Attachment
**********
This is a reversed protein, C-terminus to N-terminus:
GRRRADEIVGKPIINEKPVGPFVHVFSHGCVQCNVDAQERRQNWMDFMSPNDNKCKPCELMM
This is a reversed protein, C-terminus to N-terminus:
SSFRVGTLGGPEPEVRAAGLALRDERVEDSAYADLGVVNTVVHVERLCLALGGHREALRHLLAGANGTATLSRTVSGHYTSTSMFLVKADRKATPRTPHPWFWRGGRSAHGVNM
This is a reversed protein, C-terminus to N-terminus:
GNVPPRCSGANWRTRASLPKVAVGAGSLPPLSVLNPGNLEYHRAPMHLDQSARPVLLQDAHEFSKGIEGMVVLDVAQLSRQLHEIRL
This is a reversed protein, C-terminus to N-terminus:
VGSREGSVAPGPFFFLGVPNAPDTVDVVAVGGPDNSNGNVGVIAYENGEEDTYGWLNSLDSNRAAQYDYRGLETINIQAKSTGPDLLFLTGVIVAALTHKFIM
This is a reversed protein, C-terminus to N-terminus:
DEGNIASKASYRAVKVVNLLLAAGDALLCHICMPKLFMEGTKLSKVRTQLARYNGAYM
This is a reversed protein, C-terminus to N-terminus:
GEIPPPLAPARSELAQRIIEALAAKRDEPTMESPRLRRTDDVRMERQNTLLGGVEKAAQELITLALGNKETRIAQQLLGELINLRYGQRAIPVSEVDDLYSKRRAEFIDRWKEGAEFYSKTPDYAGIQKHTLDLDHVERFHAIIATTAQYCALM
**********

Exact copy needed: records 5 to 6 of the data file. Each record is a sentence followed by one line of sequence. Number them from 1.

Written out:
This is a reversed protein, C-terminus to N-terminus:
DEGNIASKASYRAVKVVNLLLAAGDALLCHICMPKLFMEGTKLSKVRTQLARYNGAYM
This is a reversed protein, C-terminus to N-terminus:
GEIPPPLAPARSELAQRIIEALAAKRDEPTMESPRLRRTDDVRMERQNTLLGGVEKAAQELITLALGNKETRIAQQLLGELINLRYGQRAIPVSEVDDLYSKRRAEFIDRWKEGAEFYSKTPDYAGIQKHTLDLDHVERFHAIIATTAQYCALM